Default precision of cardinality aggregation


(David) #1

Hi,

What is the default precision for the cardinality aggregation?

When I was running very small JUnit integration tests, I noticed that the default implementation of the cardinality aggregation had an error of 1-2 even for cardinalities below 10. As it is stated that the error is below 5%, I assumed that it should be exact for cardinalities below 20.
A similar problem arises with bigger sets when applying more and more filters. Customers might drill down the set of results and then it looks strange if the cardinality says there are 2 different values, but in the detailed results there are 3 (or vice versa).
Documentation claims that the cardinality aggregation has

excellent accuracy on low-cardinality sets

Of course, it is easy to set the precision threshold, but why is the error so big when using the default?

Are there any best practices for a good value for the precision?

Thanks in advance!


(Zachary Tong) #2

The Cardinality agg is a bit tricky to wrangle at times. First some theoretical explanation, then I'll tackle your actual questions :slight_smile:

  • The HyperLogLog algorithm is less accurate when few elements have been added to the sketch (e.g. the cardinality is low). Because the algorithm relies on stochastic processes -- the longest run of zeros in the hash, which for all intents is essentially random -- a few "bad" hashes at the beginning can ruin the estimation. This can cause the HLL sketch to under- or over-estimate.

    This effect disappears once you have "enough" data, as the regular distribution of data will start to smooth out those early "bad" values. So the cardinality will begin to converge on the true cardinality once you've warmed the sketch up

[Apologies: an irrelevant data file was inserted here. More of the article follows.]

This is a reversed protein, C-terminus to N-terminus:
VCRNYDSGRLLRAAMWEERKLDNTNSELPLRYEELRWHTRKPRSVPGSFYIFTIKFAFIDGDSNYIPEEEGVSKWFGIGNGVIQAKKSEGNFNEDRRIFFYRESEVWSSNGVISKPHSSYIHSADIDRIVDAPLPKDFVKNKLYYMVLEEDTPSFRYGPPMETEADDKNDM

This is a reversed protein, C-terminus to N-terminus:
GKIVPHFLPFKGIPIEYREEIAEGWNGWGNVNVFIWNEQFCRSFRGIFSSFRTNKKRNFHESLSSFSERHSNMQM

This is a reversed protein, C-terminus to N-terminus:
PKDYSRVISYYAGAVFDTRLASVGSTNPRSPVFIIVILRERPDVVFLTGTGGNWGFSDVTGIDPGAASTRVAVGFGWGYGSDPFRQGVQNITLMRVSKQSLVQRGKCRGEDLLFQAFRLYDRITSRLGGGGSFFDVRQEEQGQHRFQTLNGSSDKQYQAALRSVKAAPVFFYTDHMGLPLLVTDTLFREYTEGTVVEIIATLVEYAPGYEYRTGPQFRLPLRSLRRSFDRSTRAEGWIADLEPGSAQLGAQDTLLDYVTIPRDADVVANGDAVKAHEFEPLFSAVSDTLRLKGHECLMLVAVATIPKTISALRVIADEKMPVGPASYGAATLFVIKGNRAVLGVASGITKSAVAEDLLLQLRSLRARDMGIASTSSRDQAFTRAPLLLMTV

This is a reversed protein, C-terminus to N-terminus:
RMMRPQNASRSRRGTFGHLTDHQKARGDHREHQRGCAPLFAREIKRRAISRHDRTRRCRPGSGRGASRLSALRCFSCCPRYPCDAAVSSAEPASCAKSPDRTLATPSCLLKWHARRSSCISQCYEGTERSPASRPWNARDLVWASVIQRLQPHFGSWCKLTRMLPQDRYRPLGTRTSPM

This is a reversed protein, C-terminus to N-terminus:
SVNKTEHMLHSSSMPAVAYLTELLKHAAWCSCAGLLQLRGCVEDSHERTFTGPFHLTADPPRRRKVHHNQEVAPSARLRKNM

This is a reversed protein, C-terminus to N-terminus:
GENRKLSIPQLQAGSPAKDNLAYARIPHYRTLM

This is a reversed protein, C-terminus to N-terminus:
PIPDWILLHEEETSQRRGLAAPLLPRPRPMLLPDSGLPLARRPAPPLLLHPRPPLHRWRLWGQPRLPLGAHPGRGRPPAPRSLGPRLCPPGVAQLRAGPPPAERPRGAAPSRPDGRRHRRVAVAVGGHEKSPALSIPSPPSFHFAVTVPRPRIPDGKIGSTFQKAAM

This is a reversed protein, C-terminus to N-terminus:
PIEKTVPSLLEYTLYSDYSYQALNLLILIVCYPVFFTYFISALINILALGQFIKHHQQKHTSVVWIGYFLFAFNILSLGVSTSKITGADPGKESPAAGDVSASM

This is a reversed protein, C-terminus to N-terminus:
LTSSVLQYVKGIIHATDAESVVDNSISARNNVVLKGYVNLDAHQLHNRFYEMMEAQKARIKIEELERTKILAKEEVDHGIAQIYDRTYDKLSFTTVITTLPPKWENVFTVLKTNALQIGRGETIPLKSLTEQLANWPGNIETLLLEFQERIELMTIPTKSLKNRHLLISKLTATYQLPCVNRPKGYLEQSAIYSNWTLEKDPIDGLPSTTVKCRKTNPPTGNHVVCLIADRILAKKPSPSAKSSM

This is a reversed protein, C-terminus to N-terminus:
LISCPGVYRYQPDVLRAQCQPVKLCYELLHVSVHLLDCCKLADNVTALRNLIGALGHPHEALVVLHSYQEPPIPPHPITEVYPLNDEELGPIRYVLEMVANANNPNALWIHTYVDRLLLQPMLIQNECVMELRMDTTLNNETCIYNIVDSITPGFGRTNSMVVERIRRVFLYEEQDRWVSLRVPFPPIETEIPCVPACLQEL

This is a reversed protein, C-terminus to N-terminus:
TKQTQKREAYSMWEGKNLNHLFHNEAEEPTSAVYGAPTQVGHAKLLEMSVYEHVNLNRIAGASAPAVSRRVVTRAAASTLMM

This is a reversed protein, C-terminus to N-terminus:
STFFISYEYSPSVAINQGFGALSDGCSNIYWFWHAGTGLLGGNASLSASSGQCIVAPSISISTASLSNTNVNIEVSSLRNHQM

To overcome this problem, there are two mechanisms. First are some empirical corrections that Google added to the algorithm (which is why it's technically HLL++ instead of HLL). The second is that we use a hashmap when the cardinality is < precision, so that cardinality counts are exact until you reach that cutover point, at which point the hashmap is "replayed" into the HLL algo and it starts approximating

  • In Elasticsearch, we automatically reduce the precision of the Cardinality agg if it is embedded inside other aggregations. The deeper it is embedded, the more precision is reduced. This is done for memory reasons. While the HLL algorithm is remarkably lightweight compared to a naive hashmap solution, it's still relatively chunky (a few kb) compared to simple counters used by aggs like count/min/max.

    If you embed the Cardinality agg deeply inside several layers of terms buckets for example, each with a branching factor of 50, you can quickly end up using gb of memory just to hold the Cardinality aggs under default precision.

    So we scale it back to proactively protect the user. You can override this by setting the precision directly.

Ok, with that all out of the way, to your specific questions:

What is the default precision for the cardinality aggregation?

The default internal precision is 14, which translates to ~3000 distinct values. This means that the default precision will count <3000 values with a hashmap and be exact, and anything over 3000 values will start approximating with HLL.

However, the minimum internal precision is 4, which translates to a cardinality of 2 before it starts approximating. And the HLL sketch that is used will also be correspondingly smaller, with less accuracy. So if you're Cardinality aggs are deeply embedded, they may be getting scaled down to the very minimum precision level and only crudely approximating the true cardinality.

I'd also check and make sure you're constructing the Card agg correctly and passing in a valid precision value: the Card agg accepts a precision based on the number of distinct values. So you'd set 3000, which internally translates to the precision of 14 for the HLL agg.